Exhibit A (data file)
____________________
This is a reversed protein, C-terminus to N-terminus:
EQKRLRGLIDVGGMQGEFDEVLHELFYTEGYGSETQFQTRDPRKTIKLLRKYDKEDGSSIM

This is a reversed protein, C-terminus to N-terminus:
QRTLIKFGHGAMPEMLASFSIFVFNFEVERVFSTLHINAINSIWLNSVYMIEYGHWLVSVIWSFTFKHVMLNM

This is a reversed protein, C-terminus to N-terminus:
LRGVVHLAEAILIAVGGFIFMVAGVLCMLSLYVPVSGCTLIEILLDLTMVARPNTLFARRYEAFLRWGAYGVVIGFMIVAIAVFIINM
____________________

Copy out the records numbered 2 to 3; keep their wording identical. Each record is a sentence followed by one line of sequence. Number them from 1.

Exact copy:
This is a reversed protein, C-terminus to N-terminus:
QRTLIKFGHGAMPEMLASFSIFVFNFEVERVFSTLHINAINSIWLNSVYMIEYGHWLVSVIWSFTFKHVMLNM

This is a reversed protein, C-terminus to N-terminus:
LRGVVHLAEAILIAVGGFIFMVAGVLCMLSLYVPVSGCTLIEILLDLTMVARPNTLFARRYEAFLRWGAYGVVIGFMIVAIAVFIINM